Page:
CPLR R.4404 Post-trial motion for judgment and new trial
Zgrodek v Mcinerney, 2009 NY Slip Op 02524 (App. Div., 3rd, 2009)
Plaintiffs moved pursuant to CPLR 4404 for various alternative relief including setting aside the verdict regarding pain and suffering and loss of consortium, assessing a damage award for such items, or directing a new trial. Supreme Court denied the motion. Plaintiffs appeal.
We find merit in plaintiffs’ argument that Supreme Court placed unduly restrictive time constraints on the questioning of prospective jurors. Over plaintiffs’ objections, both before and after voir dire, the court limited questioning in each round to 15 minutes. While the trial court is accorded discretion in setting time limits for voir dire (see 22 NYCRR 202.33; Horton v Associates in Obstetrics & Gynecology, 229 AD2d 734, 735  [60 minutes for first round and 30 minutes for subsequent rounds upheld]), the 15 minutes allowed for each round under the circumstances of this case was unreasonably short (see “Implementing New York’s Civil Voir Dire Law and Rules,” http://www.nycourts.gov/publications/pdfs/ImplementingVoirDire 2009.pdf [New York State Unified Court System, Jan. 2009, accessed Feb. 25, 2009], at 6 [stating that “(i)n a routine case a reasonable time period to report on the progress of voir dire is after about two or three hours of actual voir dire”]). This case involved close factual and medical issues, and evidence from several experts was presented at trial. Issues implicated involved, among others, proof regarding four distinct injuries and four surgeries, challenges to causation regarding each injury, the relevance and impact of plaintiff’s preexisting conditions, the weight to be given evidence from several experts with markedly varying opinions, and consideration of appropriate compensation for a variety of asserted injuries. Notwithstanding that liability was not an issue, the case was not simple and straightforward. We cannot conclude from this record that plaintiffs were not prejudiced by the extremely short time permitted for voir dire.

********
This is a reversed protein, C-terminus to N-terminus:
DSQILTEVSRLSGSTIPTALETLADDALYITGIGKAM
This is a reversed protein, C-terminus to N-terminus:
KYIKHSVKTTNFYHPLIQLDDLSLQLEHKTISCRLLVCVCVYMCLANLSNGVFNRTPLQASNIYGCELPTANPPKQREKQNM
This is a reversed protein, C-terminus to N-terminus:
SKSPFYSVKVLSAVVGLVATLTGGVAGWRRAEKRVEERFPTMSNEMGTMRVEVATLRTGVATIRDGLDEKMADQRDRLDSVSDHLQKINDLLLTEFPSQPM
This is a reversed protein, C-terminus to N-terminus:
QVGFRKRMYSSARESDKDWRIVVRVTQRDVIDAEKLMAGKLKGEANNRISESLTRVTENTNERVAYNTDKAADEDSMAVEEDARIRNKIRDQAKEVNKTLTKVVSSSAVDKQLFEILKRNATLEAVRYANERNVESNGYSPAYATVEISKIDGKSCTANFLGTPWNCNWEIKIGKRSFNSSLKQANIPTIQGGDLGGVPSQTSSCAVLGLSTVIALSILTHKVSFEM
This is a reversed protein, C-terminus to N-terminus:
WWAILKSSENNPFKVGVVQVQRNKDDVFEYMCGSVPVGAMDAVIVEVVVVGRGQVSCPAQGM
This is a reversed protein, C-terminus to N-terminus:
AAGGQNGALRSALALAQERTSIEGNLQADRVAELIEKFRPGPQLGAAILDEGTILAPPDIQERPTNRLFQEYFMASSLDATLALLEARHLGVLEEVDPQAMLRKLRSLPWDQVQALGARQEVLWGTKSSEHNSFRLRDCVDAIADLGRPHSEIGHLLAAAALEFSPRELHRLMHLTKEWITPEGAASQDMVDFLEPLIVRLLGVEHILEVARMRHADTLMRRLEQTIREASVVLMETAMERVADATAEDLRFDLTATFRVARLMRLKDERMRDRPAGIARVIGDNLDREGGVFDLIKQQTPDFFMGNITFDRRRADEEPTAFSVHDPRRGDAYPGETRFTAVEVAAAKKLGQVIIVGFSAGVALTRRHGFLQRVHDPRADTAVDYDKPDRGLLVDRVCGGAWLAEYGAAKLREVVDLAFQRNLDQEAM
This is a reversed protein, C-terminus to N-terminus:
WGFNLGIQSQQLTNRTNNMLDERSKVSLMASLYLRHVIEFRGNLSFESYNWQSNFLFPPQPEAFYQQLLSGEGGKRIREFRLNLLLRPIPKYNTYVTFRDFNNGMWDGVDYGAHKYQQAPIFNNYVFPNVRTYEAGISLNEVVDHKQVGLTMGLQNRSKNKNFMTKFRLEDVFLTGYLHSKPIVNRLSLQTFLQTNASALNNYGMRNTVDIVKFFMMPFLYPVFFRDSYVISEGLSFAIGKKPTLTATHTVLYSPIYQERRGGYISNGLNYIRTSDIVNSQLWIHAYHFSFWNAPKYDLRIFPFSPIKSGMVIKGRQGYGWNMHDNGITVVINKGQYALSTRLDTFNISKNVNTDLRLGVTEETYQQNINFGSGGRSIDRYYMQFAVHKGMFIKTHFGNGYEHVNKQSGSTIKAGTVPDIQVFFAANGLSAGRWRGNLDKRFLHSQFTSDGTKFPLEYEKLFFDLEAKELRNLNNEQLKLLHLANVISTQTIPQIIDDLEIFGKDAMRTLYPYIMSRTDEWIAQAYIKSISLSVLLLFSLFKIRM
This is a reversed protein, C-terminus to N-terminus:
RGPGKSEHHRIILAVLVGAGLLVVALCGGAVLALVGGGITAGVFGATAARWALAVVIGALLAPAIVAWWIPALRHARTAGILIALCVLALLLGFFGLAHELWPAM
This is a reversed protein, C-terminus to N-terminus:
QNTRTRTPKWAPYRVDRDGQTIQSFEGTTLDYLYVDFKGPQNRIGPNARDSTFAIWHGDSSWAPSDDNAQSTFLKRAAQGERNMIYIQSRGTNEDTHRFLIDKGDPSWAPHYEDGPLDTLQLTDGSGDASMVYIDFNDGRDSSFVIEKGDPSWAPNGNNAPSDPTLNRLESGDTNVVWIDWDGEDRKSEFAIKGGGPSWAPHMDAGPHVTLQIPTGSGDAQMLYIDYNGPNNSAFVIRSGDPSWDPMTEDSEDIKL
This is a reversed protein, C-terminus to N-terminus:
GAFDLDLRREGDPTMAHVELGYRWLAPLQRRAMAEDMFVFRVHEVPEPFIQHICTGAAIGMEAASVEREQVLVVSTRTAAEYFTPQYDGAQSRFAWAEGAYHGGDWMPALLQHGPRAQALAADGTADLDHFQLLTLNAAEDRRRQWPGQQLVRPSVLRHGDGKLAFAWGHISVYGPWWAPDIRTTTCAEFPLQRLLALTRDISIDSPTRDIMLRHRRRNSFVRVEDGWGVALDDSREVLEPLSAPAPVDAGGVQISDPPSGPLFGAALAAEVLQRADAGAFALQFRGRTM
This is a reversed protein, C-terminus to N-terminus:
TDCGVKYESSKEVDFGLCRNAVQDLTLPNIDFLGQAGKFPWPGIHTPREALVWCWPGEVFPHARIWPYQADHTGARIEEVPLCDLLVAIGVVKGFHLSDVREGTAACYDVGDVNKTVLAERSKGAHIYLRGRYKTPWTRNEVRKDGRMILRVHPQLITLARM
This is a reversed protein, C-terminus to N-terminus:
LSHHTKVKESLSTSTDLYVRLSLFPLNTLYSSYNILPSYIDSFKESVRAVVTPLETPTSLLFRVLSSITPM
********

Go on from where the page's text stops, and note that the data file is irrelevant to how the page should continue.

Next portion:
Adding credence to plaintiffs’ first argument is the merit of their next argument, i.e., the jury’s verdict deviated materially from reasonable compensation. Initially, we note as to the reasonable compensation issue that, contrary to defendant’s contention, the issue is properly before us (see Califano v Automotive Rentals, 293 AD2d 436, 437 ; see also Smith v Sheehy, 45 AD3d 670, 671 ). Although “[i]t is well settled that the amount awarded as damages for personal injuries is a factual question for the jury and considerable deference must be accorded to the jury with regard to the interpretation of the evidence . . . and assessments of credibility” (Molter v Gaffney, 273 AD2d 773, 773  [internal quotation marks and citations omitted]; see Johnson v Grant, 3 AD3d 720, 722 ), nevertheless a jury verdict will generally be considered flawed when a serious injury under the No-Fault Law is found or conceded, but the jury then makes no award for pain and suffering (see Vogel v Cichy, 53 AD3d 877, 880 ; Gillespie v Girard, 301 AD2d 1018, 1018-1019 ; Califano v Automotive Rentals, 293 AD2d at 437; see also Hayes v Byington, 2 AD3d 1468, 1469 ; Ciatto v Lieberman, 1 AD3d 553, 557 ; 8 Weinstein-Korn-Miller, NY Civ Prac ¶ 4404.22). Here, making no award for past pain and suffering after finding that plaintiff sustained a serious injury was a material deviation from reasonable compensation. Moreover, it cannot be discerned from the record which injuries the jury found were related to the accident or which one (or more) they found to be a serious injury. Under such circumstances, and in light of both the previously discussed error in voir dire and the likelihood that the verdict resulted from an impermissible compromise, we conclude that a new trial on all issues (except liability which defendant conceded) is required (cf. Ciatto v Lieberman, 1 AD3d at 557; Califano v Automotive Rentals, 293 AD2d at 436-437).
The bold is mine.